Like many 4-year-olds, Benny Nelson adores Thomas the Tank Engine.
He has amassed a collection of more than 40 engines in the Thomas & Friends line, which he now shares with his 2-year-old brother, Theo.
Their mother, Lisa Nelson, says Benny’s favorites are the mischievous saddle tank engine twins Ben and Bill. She likens the trains to dolls, with stories and personalities.
“It’s a very creative outlet,” she said. “My son talks to himself the whole time while playing with them.”
Mattel hopes that level of personal interest among children and parents is the key to selling more toys. This month, the toy company is establishing a direct-to-consumer program to sell a premium line for the brand, Wooden Railway tracks and engines brand. Part of Mattel’s East Aurora-based Fisher-Price unit, the wooden toy line will be sold via catalog, an e-commerce website and through a partnership with 20 specialty stores nationwide.
Mattel plans to publish the catalog three times a year; the first one will be mailed next week to 1.3 million homes. Inside, the glossy pages will feature some exclusive sets and characters, including one that will be offered in limited release every year.
For Fisher-Price, the direct-to-consumer model was a natural fit for the Thomas & Friends brand.
“Kids that collect Thomas are more passionate about the story line and the characters,” said Geoff Walker, executive vice president for global brands at Fisher-Price.
Walker said the company was inspired by a similar program for American Girl, a popular line of dolls and accessories that has been very successful. Mattel reported an 11 percent rise in gross sales worldwide for American Girl in 2013, the company’s only core brand to show an increase last year.
Building on that model, Mattel is trying to leverage an existing infrastructure that could, in turn, be applied to other toy lines.
“It’s a significant investment in the brand,” Walker said. “This is a growth model for Fisher-Price as a whole.”
A catalog helps build brand awareness, said Jaime M. Katz, an analyst at Morningstar, because it puts a universe of products in the hands of the child.
“Kids see it, and they want it,” she said. “You have the train; don’t you want the track? It’s a complementary business.”
But more important, it also appeals to parents, she said. “It’s really the parents who are driving those sales home.”
Other companies have direct-to-consumer programs, but they are primarily intended to promote a particular brand and encourage fans to participate. Their e-commerce websites offer toys that can typically be found at most retail stores.
Mattel and Fisher-Price each have an e-commerce site, as well as a site that caters to adult collectors called MattyCollector.com, which houses news and forums, and sells some of the company’s key brands, including Masters of the Universe.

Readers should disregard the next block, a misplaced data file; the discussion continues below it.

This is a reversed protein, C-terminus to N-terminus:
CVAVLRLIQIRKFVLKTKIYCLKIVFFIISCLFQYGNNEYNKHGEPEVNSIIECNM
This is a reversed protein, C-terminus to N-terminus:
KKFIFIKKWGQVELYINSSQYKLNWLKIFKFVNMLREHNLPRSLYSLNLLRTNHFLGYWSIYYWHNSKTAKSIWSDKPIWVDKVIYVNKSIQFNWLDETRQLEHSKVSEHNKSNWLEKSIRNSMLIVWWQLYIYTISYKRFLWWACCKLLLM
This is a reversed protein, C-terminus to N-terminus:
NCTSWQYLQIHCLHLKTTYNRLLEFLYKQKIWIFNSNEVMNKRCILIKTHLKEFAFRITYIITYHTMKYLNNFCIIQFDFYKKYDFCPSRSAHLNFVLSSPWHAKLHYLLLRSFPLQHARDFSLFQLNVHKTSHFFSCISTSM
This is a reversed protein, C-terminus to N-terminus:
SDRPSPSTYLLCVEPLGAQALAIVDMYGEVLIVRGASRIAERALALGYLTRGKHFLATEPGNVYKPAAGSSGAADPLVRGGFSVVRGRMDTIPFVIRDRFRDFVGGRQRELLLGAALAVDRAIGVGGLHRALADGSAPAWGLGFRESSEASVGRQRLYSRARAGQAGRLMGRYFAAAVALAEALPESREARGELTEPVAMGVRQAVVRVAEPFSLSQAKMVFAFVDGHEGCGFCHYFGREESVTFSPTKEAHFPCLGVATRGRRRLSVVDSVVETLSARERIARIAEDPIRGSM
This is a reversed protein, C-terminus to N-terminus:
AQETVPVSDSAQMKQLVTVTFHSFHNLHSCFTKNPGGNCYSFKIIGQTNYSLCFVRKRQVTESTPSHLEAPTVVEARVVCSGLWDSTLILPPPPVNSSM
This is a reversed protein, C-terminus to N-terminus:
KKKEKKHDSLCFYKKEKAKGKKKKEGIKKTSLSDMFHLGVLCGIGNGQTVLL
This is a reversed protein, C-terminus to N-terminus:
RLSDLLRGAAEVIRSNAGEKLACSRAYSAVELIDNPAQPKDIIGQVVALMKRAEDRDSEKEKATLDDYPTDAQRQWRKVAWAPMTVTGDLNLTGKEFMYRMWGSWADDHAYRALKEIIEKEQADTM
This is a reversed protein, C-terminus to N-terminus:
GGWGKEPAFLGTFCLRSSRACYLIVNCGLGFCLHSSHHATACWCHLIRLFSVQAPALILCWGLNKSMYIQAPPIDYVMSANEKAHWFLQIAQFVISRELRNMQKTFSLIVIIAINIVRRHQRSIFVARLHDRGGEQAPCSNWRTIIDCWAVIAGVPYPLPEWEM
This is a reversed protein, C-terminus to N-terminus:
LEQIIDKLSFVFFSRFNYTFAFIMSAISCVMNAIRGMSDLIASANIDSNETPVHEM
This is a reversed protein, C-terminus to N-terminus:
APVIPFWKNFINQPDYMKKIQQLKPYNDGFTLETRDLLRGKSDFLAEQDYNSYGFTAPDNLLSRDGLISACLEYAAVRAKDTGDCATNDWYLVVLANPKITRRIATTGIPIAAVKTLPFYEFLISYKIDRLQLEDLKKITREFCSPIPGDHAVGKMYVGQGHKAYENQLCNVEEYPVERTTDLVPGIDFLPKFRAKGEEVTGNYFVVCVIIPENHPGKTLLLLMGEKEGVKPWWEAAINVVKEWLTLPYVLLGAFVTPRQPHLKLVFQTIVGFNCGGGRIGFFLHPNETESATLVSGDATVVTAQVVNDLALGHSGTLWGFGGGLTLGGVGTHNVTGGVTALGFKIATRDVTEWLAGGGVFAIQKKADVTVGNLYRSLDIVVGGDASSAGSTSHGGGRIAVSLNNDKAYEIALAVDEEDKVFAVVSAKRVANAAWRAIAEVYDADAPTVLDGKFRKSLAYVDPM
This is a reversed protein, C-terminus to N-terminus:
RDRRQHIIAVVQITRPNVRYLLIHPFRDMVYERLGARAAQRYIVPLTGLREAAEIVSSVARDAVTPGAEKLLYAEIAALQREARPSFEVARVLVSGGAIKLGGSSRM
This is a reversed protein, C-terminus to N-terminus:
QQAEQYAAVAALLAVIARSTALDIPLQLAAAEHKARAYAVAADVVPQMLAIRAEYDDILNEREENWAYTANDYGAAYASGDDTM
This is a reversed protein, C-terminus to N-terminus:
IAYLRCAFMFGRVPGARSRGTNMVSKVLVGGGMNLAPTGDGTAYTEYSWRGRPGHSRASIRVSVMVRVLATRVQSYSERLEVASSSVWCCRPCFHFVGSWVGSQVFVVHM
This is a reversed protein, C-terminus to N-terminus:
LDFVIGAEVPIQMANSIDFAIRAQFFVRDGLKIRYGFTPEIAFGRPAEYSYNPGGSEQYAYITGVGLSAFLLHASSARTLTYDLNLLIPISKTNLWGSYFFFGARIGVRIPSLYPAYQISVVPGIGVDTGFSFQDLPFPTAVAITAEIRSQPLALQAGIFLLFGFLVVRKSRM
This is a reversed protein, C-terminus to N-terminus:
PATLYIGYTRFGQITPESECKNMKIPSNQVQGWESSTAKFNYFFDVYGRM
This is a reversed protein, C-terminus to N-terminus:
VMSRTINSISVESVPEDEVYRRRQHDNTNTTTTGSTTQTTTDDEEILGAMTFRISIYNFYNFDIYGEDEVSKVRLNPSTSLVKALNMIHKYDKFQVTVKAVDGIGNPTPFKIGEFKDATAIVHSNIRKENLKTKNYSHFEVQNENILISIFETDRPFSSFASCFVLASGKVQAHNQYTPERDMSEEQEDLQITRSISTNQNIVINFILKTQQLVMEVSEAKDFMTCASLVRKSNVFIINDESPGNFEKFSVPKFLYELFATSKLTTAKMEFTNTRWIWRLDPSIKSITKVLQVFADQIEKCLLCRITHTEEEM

But like American Girl, Thomas is getting his own site.
Although the Thomas & Friends Wooden Railway toys have been around for years, Mattel only recently acquired the rights to make them. Mattel bought HIT Entertainment, the home of Thomas and other preschool brands, from private equity firm Apax Partners in 2011. At the time, Mattel was making toys for HIT, selling $150 million worth of Thomas the Tank Engine plastic and die-cast toys in 2010, so the acquisition made sense.
But it wasn’t until 2013 that Mattel acquired the rights to Wooden Railway, one of the longest-running Thomas merchandise lines.
Because the toys are made of wood, they cost a little more than their plastic counterparts.
“This is a premium segment of the brand; the consumer expects to pay a little more for the product they get,” Walker said.
The higher price does not faze some parents. As children grow out of Thomas, the wooden trains are often handed down to younger siblings and cousins.
“I think it’s worth the money because these trains last,” Nelson said, “and I have them from 17 years ago, so I know they last.”
In their home in Los Angeles, her sons have a permanent track glued to a coffee table in the family room, with drawers underneath stuffed with engines and track pieces. And Nelson joins in, with the help of her husband, an architect.
“We show each other up by building the tracks,” she said.
But for some parents, Thomas toys can become expensive to collect. Natasha Cipolli tends to buy secondhand engines for her son, Mason, who is 4ø.
“If you are a thrifty parent, you go onto eBay and buy them used,” she said. Mason has about 75 wooden train engines in their Manhattan apartment that he has collected over the years. “We can make a room full of Thomas,” she said.
Because Mason owns so many engines, a specialty Thomas catalog would make it easier for relatives to avoid duplication and get Mason exactly what he wants, said Cipolli, who added that she did the same thing when her niece showed her the American Girl catalog. And Mason would enjoy looking at the catalog to get ideas for his birthday.
Nelson agreed that a new engine made a nice gift for her son on special occasions. To celebrate a benchmark in potty-training, she said, “We took him to the train store.”